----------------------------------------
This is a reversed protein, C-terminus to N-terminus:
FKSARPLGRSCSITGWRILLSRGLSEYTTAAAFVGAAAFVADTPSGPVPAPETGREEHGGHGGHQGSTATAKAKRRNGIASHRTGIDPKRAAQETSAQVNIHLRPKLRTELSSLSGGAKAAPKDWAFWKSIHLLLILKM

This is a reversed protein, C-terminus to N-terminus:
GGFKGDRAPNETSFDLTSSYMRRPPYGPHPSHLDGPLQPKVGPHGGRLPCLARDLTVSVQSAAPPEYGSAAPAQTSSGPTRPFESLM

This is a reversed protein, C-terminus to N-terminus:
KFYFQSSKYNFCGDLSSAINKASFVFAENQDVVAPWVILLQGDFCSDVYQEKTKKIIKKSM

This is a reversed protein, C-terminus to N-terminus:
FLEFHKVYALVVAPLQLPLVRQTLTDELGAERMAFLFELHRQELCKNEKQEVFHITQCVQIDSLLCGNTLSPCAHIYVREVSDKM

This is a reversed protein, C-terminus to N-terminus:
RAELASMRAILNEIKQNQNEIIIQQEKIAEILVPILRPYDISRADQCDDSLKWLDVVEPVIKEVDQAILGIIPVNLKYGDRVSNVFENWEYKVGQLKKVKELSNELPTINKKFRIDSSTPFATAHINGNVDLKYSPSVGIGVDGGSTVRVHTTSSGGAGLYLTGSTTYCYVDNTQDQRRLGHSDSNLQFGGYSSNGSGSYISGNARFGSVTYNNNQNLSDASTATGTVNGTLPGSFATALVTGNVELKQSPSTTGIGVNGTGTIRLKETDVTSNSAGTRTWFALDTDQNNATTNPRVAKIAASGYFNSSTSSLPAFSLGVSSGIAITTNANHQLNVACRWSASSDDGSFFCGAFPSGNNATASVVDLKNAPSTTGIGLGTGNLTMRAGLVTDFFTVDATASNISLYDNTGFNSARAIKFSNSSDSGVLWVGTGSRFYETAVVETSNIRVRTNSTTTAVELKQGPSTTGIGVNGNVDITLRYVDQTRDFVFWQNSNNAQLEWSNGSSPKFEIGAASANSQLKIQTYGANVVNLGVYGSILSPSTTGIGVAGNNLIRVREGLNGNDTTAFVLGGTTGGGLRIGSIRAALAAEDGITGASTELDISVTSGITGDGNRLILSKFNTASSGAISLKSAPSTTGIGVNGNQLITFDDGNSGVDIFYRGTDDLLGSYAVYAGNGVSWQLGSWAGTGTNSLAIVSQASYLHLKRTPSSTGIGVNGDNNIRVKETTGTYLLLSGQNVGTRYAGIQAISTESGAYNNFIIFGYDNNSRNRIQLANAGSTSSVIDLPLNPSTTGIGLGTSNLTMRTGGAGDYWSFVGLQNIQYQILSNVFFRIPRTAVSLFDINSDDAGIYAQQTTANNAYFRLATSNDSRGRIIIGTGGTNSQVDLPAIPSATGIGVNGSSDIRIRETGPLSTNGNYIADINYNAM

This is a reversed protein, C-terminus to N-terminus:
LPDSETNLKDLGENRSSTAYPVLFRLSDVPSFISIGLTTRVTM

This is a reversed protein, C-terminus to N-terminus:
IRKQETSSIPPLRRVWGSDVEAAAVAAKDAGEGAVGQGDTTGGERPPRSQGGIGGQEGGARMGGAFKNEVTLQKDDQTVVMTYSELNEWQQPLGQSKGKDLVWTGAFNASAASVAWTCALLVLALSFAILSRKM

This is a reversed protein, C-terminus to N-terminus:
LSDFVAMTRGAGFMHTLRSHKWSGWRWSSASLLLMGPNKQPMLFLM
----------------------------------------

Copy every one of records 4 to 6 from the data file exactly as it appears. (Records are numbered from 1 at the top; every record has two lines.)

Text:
This is a reversed protein, C-terminus to N-terminus:
FLEFHKVYALVVAPLQLPLVRQTLTDELGAERMAFLFELHRQELCKNEKQEVFHITQCVQIDSLLCGNTLSPCAHIYVREVSDKM

This is a reversed protein, C-terminus to N-terminus:
RAELASMRAILNEIKQNQNEIIIQQEKIAEILVPILRPYDISRADQCDDSLKWLDVVEPVIKEVDQAILGIIPVNLKYGDRVSNVFENWEYKVGQLKKVKELSNELPTINKKFRIDSSTPFATAHINGNVDLKYSPSVGIGVDGGSTVRVHTTSSGGAGLYLTGSTTYCYVDNTQDQRRLGHSDSNLQFGGYSSNGSGSYISGNARFGSVTYNNNQNLSDASTATGTVNGTLPGSFATALVTGNVELKQSPSTTGIGVNGTGTIRLKETDVTSNSAGTRTWFALDTDQNNATTNPRVAKIAASGYFNSSTSSLPAFSLGVSSGIAITTNANHQLNVACRWSASSDDGSFFCGAFPSGNNATASVVDLKNAPSTTGIGLGTGNLTMRAGLVTDFFTVDATASNISLYDNTGFNSARAIKFSNSSDSGVLWVGTGSRFYETAVVETSNIRVRTNSTTTAVELKQGPSTTGIGVNGNVDITLRYVDQTRDFVFWQNSNNAQLEWSNGSSPKFEIGAASANSQLKIQTYGANVVNLGVYGSILSPSTTGIGVAGNNLIRVREGLNGNDTTAFVLGGTTGGGLRIGSIRAALAAEDGITGASTELDISVTSGITGDGNRLILSKFNTASSGAISLKSAPSTTGIGVNGNQLITFDDGNSGVDIFYRGTDDLLGSYAVYAGNGVSWQLGSWAGTGTNSLAIVSQASYLHLKRTPSSTGIGVNGDNNIRVKETTGTYLLLSGQNVGTRYAGIQAISTESGAYNNFIIFGYDNNSRNRIQLANAGSTSSVIDLPLNPSTTGIGLGTSNLTMRTGGAGDYWSFVGLQNIQYQILSNVFFRIPRTAVSLFDINSDDAGIYAQQTTANNAYFRLATSNDSRGRIIIGTGGTNSQVDLPAIPSATGIGVNGSSDIRIRETGPLSTNGNYIADINYNAM

This is a reversed protein, C-terminus to N-terminus:
LPDSETNLKDLGENRSSTAYPVLFRLSDVPSFISIGLTTRVTM